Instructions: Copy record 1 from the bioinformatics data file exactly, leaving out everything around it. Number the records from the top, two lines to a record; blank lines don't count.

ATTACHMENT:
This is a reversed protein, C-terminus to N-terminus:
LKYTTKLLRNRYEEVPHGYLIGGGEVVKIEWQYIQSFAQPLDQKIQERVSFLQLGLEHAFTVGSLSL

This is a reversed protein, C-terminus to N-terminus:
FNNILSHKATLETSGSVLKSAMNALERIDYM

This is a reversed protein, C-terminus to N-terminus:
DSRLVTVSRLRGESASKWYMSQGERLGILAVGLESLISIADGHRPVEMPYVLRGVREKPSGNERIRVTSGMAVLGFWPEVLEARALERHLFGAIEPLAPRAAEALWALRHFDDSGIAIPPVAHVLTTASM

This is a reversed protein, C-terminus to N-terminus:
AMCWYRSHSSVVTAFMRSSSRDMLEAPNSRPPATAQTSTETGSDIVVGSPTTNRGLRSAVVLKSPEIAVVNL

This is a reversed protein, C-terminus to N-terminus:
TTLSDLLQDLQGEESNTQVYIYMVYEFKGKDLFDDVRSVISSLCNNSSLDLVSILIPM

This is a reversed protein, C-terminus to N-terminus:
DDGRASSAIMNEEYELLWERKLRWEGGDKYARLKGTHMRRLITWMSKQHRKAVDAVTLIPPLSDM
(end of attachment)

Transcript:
This is a reversed protein, C-terminus to N-terminus:
LKYTTKLLRNRYEEVPHGYLIGGGEVVKIEWQYIQSFAQPLDQKIQERVSFLQLGLEHAFTVGSLSL